A more personal portrait of Kozik emerged at an October 2013 Tea Party meeting – at which then city manager Brian Nakamura and finance chief Chris Constantin discussed the sorry state of city finances. As Nakamura and Constantin waited to be introduced, Kozik narrated a sluggishly paced, six-minute slideshow that included about nine different photos of his grandmother, the late Anna Kozik. His point had something to do with the tax tyranny he said his ancestors fled the former Czechoslovakia to escape.
In January 2015, two months after the election, Kozik was appointed by the City Council to be one of five members of the Chico Municipal Airport Commission. Nominating him were Sorensen, Coolidge and Schwab. The four votes that put him on the commission were cast by Schwab, Coolidge, Fillmer and Morgan.
Schwab said her support for Kozik was intended to “block” the appointment of Floyd Sanderson, a former airport commissioner. As such, Sanderson backed a second fixed-base operation at the airport – a move the council overturned, Schwab said.
One mailer put out by Kozik’s PAC includes an especially unflattering photo of Gruendl with a red line slashing through his blurred face. Gruendl later referred to his image in the picture as “Jabba-the-Gut.” The mailer references 67 stabbings in Chico and 39,000 pounds of trash pulled from Bidwell Park. It claims Gruendl’s “policies have attracted transients and vagrants from across the country. … Chico is now a city of Homeless Encampments. Street People. Drugs. Violence and Gangs.”
Mayor Raises Jurisdictional Issue
Presson, the city clerk, said that while it’s proper to hold public officials accountable, the election process suffers when individuals are targeted.
“I think it’s sad for our community that these hit pieces happen,” she said. “It saddens me when it turns ugly in an election. I don’t believe Chico has gotten so large that we’re devoid of compassion or feelings here.”
On the other hand, Bob Mulholland, who is both a member of the Democratic National Committee and secretary for Chico Democrats, has nothing negative to say about negative campaigning. After all, he’s helped produce quite a number of so-called hit pieces aimed at Republicans through the years. He dismisses today’s political attacks as “meek” compared to stuff the nation’s founders threw at each other.
Chico Democrats reported spending about $8,000 on the 2014 council race – roughly half targeting conservatives. They derisively portrayed Fillmer as lacking any interest in city government before running for council. The Democrats’ so-called Chico News Gazette “newspaper” claimed that Fillmer voted in only two of the 14 elections that preceded her own candidacy, including not voting in June 2014.
“She apparently hated to vote,” Mulholland said.
Asked for documentation, Mulholland said the Democrats routinely purchase voter rolls from the county election office. According to rolls going back to 2005, Fillmer voted in only the November general elections of 2008 and 2012, he said. Fillmer did not respond to messages requesting comment on Mulholland’s claims.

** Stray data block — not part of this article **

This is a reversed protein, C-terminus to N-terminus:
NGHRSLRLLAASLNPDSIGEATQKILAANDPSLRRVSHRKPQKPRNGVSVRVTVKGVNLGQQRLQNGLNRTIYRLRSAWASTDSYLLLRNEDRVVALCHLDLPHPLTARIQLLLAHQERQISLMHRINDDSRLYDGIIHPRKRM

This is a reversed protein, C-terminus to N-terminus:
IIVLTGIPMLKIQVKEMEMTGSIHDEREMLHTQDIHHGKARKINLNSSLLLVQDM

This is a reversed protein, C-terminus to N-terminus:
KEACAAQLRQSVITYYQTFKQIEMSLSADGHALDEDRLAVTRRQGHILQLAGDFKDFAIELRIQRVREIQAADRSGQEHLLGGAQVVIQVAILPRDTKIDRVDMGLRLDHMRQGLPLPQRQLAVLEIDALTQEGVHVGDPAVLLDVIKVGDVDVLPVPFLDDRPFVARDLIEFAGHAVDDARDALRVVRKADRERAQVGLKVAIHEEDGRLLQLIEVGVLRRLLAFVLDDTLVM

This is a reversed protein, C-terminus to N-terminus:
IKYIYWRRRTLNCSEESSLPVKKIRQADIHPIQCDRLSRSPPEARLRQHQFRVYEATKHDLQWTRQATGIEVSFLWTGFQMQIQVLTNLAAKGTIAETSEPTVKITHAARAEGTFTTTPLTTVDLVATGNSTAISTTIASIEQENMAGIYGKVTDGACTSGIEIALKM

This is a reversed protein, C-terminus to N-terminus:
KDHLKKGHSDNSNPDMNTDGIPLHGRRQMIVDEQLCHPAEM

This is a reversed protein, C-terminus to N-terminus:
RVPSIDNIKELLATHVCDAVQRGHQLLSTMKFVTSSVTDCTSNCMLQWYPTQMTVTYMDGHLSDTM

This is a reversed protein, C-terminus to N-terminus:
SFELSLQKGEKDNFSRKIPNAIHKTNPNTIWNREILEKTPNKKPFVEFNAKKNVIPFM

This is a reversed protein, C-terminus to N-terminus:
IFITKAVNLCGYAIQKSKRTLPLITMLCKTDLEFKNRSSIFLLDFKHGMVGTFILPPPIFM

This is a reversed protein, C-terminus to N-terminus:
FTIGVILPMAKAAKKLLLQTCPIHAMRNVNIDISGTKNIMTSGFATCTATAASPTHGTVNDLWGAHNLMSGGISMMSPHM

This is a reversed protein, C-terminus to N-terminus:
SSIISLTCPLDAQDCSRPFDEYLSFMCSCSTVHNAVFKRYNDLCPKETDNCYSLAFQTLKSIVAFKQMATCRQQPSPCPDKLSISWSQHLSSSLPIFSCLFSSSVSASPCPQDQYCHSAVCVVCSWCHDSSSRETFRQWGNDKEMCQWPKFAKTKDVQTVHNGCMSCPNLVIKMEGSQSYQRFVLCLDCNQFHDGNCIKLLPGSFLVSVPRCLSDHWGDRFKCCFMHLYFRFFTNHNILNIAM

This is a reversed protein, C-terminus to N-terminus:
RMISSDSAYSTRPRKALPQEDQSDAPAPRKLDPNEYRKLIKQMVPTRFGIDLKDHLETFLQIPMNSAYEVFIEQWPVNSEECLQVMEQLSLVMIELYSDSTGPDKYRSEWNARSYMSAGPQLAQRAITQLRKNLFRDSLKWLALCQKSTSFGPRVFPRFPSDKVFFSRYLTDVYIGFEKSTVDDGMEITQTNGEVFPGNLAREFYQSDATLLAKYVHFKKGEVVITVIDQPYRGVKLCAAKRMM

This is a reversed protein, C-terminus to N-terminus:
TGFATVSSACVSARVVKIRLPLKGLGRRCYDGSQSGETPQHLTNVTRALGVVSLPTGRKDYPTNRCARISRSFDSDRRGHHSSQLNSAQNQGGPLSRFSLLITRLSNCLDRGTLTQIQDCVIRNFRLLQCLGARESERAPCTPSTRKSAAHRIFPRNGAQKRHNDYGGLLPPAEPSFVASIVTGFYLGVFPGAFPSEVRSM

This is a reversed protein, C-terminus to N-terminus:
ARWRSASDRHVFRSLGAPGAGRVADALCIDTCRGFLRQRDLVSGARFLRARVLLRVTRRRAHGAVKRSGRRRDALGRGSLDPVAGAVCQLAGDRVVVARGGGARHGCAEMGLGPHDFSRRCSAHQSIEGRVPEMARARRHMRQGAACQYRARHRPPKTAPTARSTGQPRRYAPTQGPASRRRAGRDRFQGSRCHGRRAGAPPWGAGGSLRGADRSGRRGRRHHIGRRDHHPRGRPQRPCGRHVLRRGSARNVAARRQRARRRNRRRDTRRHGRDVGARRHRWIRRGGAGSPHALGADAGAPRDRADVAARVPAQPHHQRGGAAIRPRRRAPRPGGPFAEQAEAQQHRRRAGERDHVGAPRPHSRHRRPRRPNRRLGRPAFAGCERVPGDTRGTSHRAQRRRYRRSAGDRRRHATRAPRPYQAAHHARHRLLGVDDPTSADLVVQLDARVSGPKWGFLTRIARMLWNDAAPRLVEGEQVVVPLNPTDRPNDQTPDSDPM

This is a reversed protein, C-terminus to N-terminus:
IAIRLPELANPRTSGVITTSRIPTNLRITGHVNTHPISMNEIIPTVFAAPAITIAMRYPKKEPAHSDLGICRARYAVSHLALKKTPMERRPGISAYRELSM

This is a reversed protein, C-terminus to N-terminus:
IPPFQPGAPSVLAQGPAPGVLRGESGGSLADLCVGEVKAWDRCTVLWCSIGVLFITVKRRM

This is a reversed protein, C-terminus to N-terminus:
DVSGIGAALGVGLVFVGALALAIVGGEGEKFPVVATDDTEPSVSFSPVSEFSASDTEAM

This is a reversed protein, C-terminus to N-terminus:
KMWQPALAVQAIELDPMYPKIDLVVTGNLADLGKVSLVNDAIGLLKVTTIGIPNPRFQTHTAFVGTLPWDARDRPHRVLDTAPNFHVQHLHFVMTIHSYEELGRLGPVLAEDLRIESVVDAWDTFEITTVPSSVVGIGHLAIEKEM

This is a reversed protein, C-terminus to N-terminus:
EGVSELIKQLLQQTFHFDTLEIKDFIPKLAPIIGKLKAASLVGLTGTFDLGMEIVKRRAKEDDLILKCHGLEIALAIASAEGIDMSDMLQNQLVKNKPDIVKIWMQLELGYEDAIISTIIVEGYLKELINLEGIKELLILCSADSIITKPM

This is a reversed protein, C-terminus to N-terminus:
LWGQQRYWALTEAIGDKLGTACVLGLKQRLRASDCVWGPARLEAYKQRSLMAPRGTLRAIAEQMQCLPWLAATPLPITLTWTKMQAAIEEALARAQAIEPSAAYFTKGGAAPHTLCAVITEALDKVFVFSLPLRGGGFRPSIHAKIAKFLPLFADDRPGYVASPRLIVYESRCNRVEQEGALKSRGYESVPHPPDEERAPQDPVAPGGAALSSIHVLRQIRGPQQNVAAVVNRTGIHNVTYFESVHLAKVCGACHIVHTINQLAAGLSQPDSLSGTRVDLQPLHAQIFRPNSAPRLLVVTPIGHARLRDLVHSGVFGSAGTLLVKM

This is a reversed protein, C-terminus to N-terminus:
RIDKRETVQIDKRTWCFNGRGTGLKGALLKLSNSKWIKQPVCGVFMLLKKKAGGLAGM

For Charles Turner, a political science professor at Chico State, the biggest surprise of the 2014 city election was not that Gruendl got turned out of office but how well Fillmer polled in finishing third.
Though she had never served on any public boards or commissions and was unknown politically until she ran, Fillmer proved to be a fundraising powerhouse. Her nearly $47,000 in contributions is notable not only for being the highest for a city candidate at least since 2008 – probably ever — but also for the number of maximum $500 donations she received: a whopping 47. (Not making the list of 47 was developer Cook, whose Hotel Diamond provided catering for a Fillmer “meet and greet” – a non-monetary donation valued at the untidy sum of $499.28.)
In comparison, the three liberals in the ’14 race together totaled 10 $500 donations — mainly from labor union, Democratic and environmental partisans. Coolidge, who loaned his campaign $8,600, reported six $500 donations. Even Sorensen’s 25 $500 donations are nowhere close to being Fillmeresque.
Fillmer, who operates a human resources consulting company, declined multiple requests to be interviewed for this article, instead emailing a statement that had nothing to do with the issues raised.
At the Aug. 4, 2015, council meeting, Sorensen criticized the reporting for this story before it was written and some 10 months before it was published. The mayor then lambasted liberal council colleague Stone, who had made false claims on Facebook related to online election information that had vanished from the city clerk’s Web page. After criticizing Stone at length, Sorensen closed by claiming that liberal PACs have long tried to avoid city scrutiny by filing with Butte County.